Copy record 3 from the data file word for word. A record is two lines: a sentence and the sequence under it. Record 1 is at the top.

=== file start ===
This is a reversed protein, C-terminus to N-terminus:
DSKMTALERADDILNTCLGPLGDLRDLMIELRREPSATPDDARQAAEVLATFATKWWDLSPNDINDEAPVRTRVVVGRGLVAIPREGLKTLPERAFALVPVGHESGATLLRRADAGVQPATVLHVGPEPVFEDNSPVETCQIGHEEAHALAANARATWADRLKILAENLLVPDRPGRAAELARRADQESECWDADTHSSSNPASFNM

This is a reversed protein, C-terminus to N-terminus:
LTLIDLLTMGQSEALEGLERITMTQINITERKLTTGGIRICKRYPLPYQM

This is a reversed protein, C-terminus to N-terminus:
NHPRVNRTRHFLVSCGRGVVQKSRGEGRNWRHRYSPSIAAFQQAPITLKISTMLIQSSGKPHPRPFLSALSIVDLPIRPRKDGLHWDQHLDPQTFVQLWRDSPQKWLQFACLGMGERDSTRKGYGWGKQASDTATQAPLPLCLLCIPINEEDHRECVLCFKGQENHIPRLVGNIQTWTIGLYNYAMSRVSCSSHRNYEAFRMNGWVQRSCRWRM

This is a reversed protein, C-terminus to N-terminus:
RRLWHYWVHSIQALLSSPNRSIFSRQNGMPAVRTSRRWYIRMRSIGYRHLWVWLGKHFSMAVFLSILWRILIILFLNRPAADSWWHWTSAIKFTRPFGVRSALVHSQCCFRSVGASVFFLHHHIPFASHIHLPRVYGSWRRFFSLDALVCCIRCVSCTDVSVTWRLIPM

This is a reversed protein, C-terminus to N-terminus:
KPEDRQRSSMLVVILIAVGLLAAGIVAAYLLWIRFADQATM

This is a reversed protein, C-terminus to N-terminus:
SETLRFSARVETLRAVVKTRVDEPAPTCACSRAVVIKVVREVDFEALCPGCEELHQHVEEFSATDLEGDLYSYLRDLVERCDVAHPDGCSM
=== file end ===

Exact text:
This is a reversed protein, C-terminus to N-terminus:
NHPRVNRTRHFLVSCGRGVVQKSRGEGRNWRHRYSPSIAAFQQAPITLKISTMLIQSSGKPHPRPFLSALSIVDLPIRPRKDGLHWDQHLDPQTFVQLWRDSPQKWLQFACLGMGERDSTRKGYGWGKQASDTATQAPLPLCLLCIPINEEDHRECVLCFKGQENHIPRLVGNIQTWTIGLYNYAMSRVSCSSHRNYEAFRMNGWVQRSCRWRM